August 03, 2023

Public Reminded to Heed Advisories, Warnings Ahead of Summer Storms

A downtown street floods after a flash storm event in June 2020. A downtown street floods after a flash storm event in June 2020. (City Photo/Darrell Shoemaker)



RAPID CITY, SD--Throughout the summer season, forecasts often call for possible heavy rains with possible flash flooding. 

       With the potential for severe weather and possible flash flood impacts, City, county and weather service officials advise the public is advised to remain attentive to weather forecasts paying special attention to flash flood and severe thunderstorm warnings. 

        Quick, heavy rains or persistent rain over a lengthy period can produce flooding in low-lying bike path areas. Flash flooding may occur on city streets. Rapid City/Pennington County Emergency Management officials and City fire department officials remind the public not to drive cars through flooded streets. Pedestrians are advised not to walk, jog or bike through flooded bike path areas.  It takes only a few inches of fast-moving water to sweep a person off their feet and you do not know what obstacles lie beneath the surface of the flooded water.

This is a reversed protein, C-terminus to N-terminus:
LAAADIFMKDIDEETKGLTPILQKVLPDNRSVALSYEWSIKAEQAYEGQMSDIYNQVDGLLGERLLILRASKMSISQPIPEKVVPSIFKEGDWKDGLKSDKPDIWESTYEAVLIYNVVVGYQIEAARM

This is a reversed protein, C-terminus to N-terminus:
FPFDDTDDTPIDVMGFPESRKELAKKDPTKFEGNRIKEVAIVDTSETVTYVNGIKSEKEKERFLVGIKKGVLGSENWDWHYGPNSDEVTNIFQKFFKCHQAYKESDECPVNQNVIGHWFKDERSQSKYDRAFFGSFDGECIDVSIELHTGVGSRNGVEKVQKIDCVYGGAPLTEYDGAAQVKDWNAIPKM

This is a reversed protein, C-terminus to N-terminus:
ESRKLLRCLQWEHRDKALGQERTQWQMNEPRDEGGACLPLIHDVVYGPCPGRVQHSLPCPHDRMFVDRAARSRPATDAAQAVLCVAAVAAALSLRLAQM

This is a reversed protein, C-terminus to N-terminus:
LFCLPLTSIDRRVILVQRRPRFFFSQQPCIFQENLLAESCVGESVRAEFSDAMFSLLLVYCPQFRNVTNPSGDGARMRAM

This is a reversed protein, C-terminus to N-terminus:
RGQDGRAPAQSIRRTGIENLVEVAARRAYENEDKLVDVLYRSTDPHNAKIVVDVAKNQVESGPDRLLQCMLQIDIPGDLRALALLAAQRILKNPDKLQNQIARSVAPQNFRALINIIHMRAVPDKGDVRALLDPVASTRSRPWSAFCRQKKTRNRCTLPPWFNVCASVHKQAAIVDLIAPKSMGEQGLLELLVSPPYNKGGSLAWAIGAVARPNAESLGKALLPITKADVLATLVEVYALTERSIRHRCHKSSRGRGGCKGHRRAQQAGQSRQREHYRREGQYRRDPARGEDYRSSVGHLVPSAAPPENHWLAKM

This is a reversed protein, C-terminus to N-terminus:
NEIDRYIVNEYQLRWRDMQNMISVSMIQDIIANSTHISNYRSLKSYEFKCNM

City Storm Water crews closely monitor storm drainage systems around town should forecasted heavy rains materialize.   Officials encourage residents to stay out of drainage systems and use precaution around Rapid Creek. 

       In the event of flooded basements and home areas, Public Works officials remind the public it is unlawful to discharge storm water into the City’s sewer system. The public can pump water into their yards, into the gutter of the street or into the storm drains.

         National Weather Service and Pennington County Emergency Management officials advise the public to be attentive to weather statements and recommendations issued by federal, state and local agencies through NOAA weather radio, media, social media, website and online application options.

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